There was an additional reason for tzara’at breaking out on someone’s house, aside from the reasons given above. When the pagan Canaanites heard that the Jewish people were planning on driving them out of the Land of Israel, they hid their precious wealth in the walls of their homes, hoping that they would eventually return to them. By causing tzara’at to break out on a Jew’s home, G‑d forced the Jew to demolish his wall and reveal this hidden treasure.
Even Righteous People Can Repent
וְנָתַתִּי נֶגַע צָרַעַת בְּבֵית וגו': (ויקרא יד:לד)
I will place a tzara’at-lesion on a house. Leviticus 14:34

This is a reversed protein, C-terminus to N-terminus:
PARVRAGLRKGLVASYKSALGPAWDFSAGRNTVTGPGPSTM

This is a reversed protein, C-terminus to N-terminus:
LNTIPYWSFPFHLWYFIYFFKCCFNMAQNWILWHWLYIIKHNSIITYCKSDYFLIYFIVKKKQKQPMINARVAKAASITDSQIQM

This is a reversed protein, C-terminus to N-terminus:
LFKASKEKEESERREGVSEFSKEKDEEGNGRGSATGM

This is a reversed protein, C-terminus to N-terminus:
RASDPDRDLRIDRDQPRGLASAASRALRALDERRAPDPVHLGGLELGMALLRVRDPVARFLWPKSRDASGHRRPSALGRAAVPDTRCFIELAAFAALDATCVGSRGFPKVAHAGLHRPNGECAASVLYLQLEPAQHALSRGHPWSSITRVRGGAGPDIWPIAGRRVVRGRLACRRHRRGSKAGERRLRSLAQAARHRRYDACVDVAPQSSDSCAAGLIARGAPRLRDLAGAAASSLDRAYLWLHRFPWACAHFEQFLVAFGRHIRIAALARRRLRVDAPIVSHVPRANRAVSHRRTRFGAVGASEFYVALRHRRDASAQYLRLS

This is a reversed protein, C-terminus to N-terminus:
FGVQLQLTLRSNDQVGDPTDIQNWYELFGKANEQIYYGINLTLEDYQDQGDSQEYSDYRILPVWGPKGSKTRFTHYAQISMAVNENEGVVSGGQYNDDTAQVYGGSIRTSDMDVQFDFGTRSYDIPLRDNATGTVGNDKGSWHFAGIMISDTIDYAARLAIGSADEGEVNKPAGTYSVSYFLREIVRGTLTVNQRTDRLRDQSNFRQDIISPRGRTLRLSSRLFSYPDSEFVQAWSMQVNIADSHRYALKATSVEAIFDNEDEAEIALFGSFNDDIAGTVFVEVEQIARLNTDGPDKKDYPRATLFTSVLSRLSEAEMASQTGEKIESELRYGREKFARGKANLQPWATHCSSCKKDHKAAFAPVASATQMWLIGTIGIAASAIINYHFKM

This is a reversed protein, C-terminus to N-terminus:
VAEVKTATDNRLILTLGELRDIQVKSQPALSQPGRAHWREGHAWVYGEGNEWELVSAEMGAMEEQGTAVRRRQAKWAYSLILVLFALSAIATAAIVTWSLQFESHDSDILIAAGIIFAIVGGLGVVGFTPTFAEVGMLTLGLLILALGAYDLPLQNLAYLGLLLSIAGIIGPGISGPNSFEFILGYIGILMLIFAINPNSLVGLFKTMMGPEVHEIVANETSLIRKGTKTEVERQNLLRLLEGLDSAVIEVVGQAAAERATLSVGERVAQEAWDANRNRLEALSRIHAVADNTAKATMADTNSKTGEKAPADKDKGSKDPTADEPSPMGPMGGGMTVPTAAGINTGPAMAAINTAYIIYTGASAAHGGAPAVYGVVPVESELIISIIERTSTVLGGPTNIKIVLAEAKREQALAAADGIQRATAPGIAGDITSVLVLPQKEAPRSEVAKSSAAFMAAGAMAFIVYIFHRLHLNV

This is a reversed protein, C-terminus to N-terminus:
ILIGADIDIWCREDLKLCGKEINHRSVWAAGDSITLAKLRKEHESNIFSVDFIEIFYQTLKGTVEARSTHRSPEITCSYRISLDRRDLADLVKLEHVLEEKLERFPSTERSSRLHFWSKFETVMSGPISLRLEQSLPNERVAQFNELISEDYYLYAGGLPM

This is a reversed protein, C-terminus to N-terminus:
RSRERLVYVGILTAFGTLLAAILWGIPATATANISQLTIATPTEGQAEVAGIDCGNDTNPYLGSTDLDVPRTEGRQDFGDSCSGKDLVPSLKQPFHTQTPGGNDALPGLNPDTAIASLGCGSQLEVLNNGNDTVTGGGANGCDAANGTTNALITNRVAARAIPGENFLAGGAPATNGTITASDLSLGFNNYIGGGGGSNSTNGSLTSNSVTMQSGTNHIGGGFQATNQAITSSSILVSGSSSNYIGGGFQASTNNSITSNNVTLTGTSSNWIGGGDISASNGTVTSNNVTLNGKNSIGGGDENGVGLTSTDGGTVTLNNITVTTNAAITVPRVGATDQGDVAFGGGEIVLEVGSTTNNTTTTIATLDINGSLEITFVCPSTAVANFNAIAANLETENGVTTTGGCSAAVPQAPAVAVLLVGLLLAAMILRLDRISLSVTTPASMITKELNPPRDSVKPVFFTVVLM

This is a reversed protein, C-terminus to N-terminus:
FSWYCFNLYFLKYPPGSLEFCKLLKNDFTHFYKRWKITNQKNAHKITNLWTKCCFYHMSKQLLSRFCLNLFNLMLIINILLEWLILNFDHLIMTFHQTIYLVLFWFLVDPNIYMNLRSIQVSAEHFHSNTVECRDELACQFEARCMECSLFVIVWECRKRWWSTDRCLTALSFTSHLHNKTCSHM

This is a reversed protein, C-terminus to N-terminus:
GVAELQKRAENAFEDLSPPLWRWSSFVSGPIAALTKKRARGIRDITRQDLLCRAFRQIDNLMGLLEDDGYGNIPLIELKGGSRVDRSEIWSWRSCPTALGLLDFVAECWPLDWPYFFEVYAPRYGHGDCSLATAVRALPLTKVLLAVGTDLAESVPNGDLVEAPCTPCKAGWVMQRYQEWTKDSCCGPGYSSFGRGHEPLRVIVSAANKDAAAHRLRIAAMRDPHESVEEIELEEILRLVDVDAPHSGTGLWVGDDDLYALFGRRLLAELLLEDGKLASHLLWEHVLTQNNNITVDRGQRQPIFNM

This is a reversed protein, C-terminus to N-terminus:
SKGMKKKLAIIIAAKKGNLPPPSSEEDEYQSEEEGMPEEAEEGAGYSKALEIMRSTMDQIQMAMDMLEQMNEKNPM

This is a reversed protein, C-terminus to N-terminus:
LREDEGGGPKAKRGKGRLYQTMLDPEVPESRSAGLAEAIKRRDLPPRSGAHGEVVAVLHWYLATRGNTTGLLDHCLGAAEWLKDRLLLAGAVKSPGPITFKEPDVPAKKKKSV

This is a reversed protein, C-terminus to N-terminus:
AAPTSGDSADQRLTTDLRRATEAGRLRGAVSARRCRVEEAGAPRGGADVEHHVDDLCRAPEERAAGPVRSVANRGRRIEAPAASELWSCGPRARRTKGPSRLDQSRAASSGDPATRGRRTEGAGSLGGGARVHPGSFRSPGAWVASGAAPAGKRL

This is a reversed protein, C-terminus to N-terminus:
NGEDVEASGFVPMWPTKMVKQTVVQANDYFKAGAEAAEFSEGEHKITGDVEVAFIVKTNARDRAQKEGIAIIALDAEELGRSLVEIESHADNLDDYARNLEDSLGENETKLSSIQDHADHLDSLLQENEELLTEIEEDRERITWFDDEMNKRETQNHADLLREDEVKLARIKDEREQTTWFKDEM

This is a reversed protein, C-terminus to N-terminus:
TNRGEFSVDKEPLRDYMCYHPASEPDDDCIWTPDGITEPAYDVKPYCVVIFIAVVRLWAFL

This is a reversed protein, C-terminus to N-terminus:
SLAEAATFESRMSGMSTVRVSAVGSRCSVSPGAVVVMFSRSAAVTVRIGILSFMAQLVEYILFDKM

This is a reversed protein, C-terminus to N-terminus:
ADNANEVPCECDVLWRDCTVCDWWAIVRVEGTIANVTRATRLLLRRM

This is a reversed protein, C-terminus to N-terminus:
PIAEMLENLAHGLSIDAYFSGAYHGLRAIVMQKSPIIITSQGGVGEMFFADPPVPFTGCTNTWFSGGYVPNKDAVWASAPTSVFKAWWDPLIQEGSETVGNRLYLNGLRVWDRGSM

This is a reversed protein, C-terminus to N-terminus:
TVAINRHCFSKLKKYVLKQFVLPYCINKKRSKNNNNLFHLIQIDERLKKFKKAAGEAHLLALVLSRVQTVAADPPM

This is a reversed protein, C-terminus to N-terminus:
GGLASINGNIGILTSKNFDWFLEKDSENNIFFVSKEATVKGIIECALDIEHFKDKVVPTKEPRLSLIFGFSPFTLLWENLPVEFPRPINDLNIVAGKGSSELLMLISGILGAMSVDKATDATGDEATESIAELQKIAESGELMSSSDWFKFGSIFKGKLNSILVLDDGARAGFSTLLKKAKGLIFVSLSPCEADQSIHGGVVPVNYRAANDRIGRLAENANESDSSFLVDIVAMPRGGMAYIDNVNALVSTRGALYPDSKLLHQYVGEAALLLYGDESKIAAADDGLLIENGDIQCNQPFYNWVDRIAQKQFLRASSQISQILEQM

Sincere repentance elevates us to degrees of Divine consciousness that we could not have attained otherwise. Since tzara’at struck specifically people who seemingly had nothing to repent for, it enabled even these people to achieve the closeness to G‑d normally reserved for people who have repented for some misdeed.

Although this held true of tzara’at in general, it was most clearly seen in the tzara’at of homes, where the sufferer was rewarded openly by suddenly acquiring the worldly wealth hidden in his walls. This physical windfall reflected the spiritual windfall that the person acquired: his newfound closeness to G‑d.

This is how we should view any apparent misfortune or seeming setback in life. It is G‑d’s way of elevating us to a level of relationship with Him that we could not have reached on our own.1